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Iran’s nuclear program was probed by a record number of international inspections last year, as monitors retained broad access to atomic data and facilities despite the Islamic Republic’s best efforts to rein them in.
The visits are considered by some negotiators as the crown jewel of Iran’s 2015 deal with world powers, underscoring what’s at stake as diplomats struggle to restore that accord amid disputes between Tehran and Washington.
The International Atomic Energy Agency conducted more than one inspection a day last year among Iran’s 21 declared nuclear facilities, the Vienna-based agency said this month in a restricted report seen by Bloomberg. Inspections rose to a record even after Iran’s decision to hold back some data and prevent snap visits from February 2021.
While IAEA Director General Rafael Mariano Gross said his inspectors were “seriously affected by Iran’s decision to stop implementation” of the 2015 agreement as it retaliated against a US withdrawal, they continued verifying uranium inventories. The agency’s investigation of nuclear particles detected at undeclared sites proceeded “without much progress,” he said.
The 2015 deal gave the IAEA unprecedented access to employees in Iran’s nuclear program and its facilities, with the development of new real-time monitoring technologies at enrichment plants.
Diplomats have continued efforts to revive the accord, which the then-Trump administration left in May 2018. The European Union said Friday talks this week with Iran on attempts to revive the agreement went better than expected. But other officials warn that a return looks increasingly difficult, especially as Tehran demands its elite military force is removed from a U.S. list of terrorism sponsors.
Since Iran curtailed the sweeping access granted under the 2015 deal, known as the Joint Comprehensive Plan of Action, the IAEA’s negotiated a series of side agreements to retain agency video-footage inside places where inspectors are no longer welcomed. “The agency stands ready to tackle the intense verification challenges should the JCPOA be restored,” Grossi said.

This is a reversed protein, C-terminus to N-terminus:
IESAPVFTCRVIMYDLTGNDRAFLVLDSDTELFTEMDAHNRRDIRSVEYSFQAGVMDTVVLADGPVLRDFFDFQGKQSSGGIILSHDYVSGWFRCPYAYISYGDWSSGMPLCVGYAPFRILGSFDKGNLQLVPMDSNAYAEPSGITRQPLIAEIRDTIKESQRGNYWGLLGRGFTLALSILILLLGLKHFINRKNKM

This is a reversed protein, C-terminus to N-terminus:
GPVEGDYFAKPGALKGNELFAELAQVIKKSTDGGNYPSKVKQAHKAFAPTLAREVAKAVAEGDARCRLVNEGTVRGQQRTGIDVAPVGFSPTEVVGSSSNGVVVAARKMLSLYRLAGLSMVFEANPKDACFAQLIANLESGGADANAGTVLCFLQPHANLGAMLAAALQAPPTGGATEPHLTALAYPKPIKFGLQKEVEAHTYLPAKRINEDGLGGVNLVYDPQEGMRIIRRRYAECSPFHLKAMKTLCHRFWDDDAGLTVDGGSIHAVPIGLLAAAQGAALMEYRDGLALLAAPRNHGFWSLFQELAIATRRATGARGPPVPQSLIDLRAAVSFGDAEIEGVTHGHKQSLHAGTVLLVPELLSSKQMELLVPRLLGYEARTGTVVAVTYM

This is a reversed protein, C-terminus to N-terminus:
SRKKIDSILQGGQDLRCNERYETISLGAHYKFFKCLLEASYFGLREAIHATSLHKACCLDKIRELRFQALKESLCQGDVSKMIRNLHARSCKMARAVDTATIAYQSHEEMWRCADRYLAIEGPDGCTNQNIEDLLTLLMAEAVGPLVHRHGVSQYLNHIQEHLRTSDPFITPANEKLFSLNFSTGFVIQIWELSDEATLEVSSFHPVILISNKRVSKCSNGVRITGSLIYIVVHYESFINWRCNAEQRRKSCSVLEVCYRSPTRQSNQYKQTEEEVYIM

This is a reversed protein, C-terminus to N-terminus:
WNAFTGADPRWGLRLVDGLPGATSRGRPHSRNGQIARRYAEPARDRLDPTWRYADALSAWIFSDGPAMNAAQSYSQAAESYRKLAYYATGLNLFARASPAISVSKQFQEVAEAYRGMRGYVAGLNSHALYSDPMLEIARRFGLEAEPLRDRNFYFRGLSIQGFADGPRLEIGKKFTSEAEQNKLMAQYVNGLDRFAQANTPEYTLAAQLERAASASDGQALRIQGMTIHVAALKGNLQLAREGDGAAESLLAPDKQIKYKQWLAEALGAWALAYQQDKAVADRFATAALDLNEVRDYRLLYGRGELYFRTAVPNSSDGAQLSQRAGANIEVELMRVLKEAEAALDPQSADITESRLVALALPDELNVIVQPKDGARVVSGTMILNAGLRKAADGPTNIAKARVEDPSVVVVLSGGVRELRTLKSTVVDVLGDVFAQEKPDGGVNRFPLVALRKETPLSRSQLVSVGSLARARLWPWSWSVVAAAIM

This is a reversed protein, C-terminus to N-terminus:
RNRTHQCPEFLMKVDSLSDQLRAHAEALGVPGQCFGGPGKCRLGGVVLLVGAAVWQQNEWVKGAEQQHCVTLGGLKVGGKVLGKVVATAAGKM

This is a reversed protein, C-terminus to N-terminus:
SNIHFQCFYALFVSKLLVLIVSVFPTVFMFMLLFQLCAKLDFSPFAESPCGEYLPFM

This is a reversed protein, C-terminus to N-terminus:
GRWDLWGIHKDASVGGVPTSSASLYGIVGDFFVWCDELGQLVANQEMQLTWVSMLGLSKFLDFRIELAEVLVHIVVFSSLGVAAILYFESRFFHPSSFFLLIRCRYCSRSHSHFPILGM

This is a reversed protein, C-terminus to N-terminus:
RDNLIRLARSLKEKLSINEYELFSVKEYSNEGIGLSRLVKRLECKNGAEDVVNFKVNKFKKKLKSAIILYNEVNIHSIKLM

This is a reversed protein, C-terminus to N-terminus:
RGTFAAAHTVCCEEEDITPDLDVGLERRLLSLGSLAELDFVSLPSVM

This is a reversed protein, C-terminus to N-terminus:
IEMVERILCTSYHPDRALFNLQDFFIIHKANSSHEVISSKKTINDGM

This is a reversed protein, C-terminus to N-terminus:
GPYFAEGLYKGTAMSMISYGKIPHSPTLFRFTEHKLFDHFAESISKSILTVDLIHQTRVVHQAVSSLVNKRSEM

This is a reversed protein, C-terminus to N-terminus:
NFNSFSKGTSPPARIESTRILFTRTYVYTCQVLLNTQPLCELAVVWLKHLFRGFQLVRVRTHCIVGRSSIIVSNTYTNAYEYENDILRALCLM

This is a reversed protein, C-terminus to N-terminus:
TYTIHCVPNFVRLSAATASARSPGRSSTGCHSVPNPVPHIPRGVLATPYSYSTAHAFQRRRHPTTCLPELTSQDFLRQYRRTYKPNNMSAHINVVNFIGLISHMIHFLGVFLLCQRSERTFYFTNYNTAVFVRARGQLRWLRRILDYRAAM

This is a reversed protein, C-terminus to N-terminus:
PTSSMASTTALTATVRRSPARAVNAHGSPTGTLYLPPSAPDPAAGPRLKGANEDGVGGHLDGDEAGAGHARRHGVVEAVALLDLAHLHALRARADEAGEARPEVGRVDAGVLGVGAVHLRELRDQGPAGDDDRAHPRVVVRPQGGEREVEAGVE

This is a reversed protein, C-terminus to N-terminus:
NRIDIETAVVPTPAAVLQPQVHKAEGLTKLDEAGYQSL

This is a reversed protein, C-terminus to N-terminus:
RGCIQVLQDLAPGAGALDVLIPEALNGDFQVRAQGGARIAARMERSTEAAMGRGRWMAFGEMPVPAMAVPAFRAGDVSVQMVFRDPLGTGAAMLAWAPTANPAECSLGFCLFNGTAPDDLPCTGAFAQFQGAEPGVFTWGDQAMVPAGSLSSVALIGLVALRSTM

One of the IAEA’s biggest challenges in 2021 was formulating a new safeguards approach to account for Iran’s stockpile of highly-enriched uranium. Iran began enriching uranium to 60% levels shortly after talks to resurrect the JCPOA began in April 2021. Inventories of the material -- which Grossi calls indistinguishable from bomb-grade uranium -- has swelled since then.
Inspectors continue to gain access to Iran under the IAEA’s so-called Comprehensive Safeguards Agreement, which is the standard set of rules adopted by most countries as part of their commitments under the nuclear Non-Proliferation Treaty. Iran could restrict monitoring even further by leaving the NPT, as it has repeatedly threatened to do if it’s referred back to the United Nations Security Council over infringements of the 2015 deal.
With talks between Iran and world powers stuck, diplomats say extending the state of limbo may be their best hope to avoid even more restrictions on IAEA monitors. For now, the multilateral accord won’t be declared dead because that could set up a confrontation at the UN that leads to escalation.
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